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Explain what are polynomials?

Mathematics
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a group of terms with a variable and a constant
that's the simplest i can put it
Would you like to elaborate it? @lgbasallote

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Other answers:

A polynomial is an expression that consists only of the addition, subtraction, and multiplication of non-negative integer exponents of variables and constants. They look like: x^2+2x+1, or x-50, or x^5+x^4+x^3+x^2+x+1
So, you can't have 1/x as a term, for example. You can't have x^2/3 as a term either. But you can have x taken to any natural number power.
can we call y=x^2 as polynomial
^that's an elaboration
x^2 is a polynomial. Polynomials are expressions, not equations
that is a polynomial function
Also, a negative power can't be a polynomial because then that includes division.
Generally we name them after the number of terms they have, also. So if it is x+1, it's a binomial. x^2+x+1 is a trinomial. More than three terms is a polynomial.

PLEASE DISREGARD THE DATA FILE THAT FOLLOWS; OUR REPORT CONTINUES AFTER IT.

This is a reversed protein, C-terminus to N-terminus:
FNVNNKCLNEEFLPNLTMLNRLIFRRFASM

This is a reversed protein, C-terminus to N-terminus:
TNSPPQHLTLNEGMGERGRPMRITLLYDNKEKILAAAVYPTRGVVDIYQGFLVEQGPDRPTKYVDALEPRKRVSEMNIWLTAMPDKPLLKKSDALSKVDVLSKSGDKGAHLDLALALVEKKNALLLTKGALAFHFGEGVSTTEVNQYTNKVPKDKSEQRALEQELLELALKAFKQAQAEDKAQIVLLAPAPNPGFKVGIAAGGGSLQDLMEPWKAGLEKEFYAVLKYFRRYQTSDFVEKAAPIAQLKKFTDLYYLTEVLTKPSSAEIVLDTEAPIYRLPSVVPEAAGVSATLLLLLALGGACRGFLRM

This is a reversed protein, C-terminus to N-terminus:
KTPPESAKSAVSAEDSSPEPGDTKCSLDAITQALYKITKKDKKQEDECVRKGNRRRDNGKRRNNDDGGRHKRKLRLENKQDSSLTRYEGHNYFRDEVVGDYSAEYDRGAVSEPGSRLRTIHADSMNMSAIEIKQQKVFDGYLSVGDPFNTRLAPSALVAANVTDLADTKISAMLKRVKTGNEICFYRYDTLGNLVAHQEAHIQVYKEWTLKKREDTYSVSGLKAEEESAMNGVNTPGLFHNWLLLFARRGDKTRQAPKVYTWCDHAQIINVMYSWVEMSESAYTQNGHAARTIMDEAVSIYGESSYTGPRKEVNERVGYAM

what qualifies polynomials is that the degree MUST be a non-negative integer (i.e. 1, 2, 3, 4, 5)
Give me basic definations of expression ,equation and further more if you remeber? @nbouscal
0 is also okay for the degree because then it's the constant term :P
Expression doesn't have an =, equation does have an =
so 2 is a polynomial...it has a degree of zero x is a polynomial with degree 1 x^2 is polynomial with dgree 2 and so on
The what about x^2.5 @lgbasallote
equations contain equal signs nuff said
2 has a degree of 1.
since it has a decimal point it is not @shahzadjalbani
the degree has to be INTEGERS (non-negative)...which means whole numbers
the exponent has to be a natural number. A number in the set {0,1,2,...}. No fractions or decimals or negatives allowed
@ParthKohli 2 has a degree of 0
you look at the exponent of the variable...the exponent of the variable in 2 is 2x^0
I see but the highest power is 1.
*facepalm*
\( \color{Black}{\Rightarrow 2^1 \times x^0 }\)
Thank you all I got it .................!
\( \color{Black}{\Rightarrow x \ne 0 \text{ btw} }\)
The degree of a (nonzero) constant term is 0 source http://en.wikipedia.org/wiki/Polynomial
Oopsie

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